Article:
"The FBI helped out," Heller says. "MTV banned the 'Straight Outta Compton' video and we sold 100,000 copies. A whole cultural phenomenon. Several months into it, Elle did a 10-page spread on gangster chic in the foreign edition. We did a Newsweek cover." N.W.A woke the music industry to the huge commercial possibilities of hard-core hip-hop.
Eventually people quit asking if hip-hop was a fad. Rap music worked its way on to the radio, dominated it to some extent, ending what had been a decade of de facto radio racial segregation. Hip-hop, now dominated by gangsta rap descendants, is the best-selling music in the world.
"The economics of it were staggering. Just staggering," Heller says. If you were with Warner Bros., for example, and you sold 500,000 records, they might drop you from the label. The way we were doing it, if you sold 200,000 records you made a quarter million dollars. And you made it right there. We'd take the check to the bank, cash it and split it up on the corner."
Whether all of the checks were for the right amount would later become a subject of much debate and litigation, but for the time being N.W.A was riding down Main Street in the biggest parade any of them had ever imagined.
Consider the things that had to happen for "Straight Outta Compton" to become a hit record.
It required an economic catastrophe to overwhelm metropolitan Los Angeles, leaving African American neighborhoods in shambles, their residents in despair. It required a crack epidemic to then sweep through those same streets, offering more misery but also complicated opportunities that enriched people such as Eric Wright.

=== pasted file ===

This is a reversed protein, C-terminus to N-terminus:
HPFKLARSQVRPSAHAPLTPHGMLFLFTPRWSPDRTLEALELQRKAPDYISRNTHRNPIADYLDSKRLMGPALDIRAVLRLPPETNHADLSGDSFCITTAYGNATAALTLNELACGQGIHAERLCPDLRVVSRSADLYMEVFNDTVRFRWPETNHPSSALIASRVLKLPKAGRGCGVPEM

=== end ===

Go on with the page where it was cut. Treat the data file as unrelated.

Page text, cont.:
It required the invention of the VCR and the sudden, unforeseen decline of drive-in movie theaters, creating the space where new American bazaars--the swap meets--would rise. It required the existence of Macola Records, an old-school oddity hanging on in a new-school world, and the persistence of inner-city, word-of-mouth recommendations in an age of mass-media dominance. It apparently even required the existence of animated raisins lip-synching Marvin Gaye records.
This history is a crooked street, crowded with more happy accidents than are comfortable to contemplate. It begins to seem like fate.
It begins to seem as if Puffy Combs might have underestimated Dr. Dre when he said, "Dre is to rap what God is to the church."
I Shot a Man in Reno
Here are sample lyrics from yet another song without redeeming social value:
"Early one morning while makin' the rounds,
I took a shot of cocaine and I shot my baby down
I shot her down then I went to bed,
I stuck that lovin' forty-four beneath my head."
The song continues with the protagonist chased and caught by police, then sent to prison. In the last verse, unrepentant to the end, he laments that he "can't forget the day I shot that bad bitch down." He regrets only getting caught.
Rap critics would be right in finding very little social uplift in this song, "Cocaine Blues," recorded by Roy Hogshead. Hogshead, however, was not a rap star. He didn't even have a nickname.
He recorded this song in 1947, and at least five versions of it have been made since. Johnny Cash sang it on his best-selling "Live at Folsom Prison" album in 1968. Nobody protested or even noticed.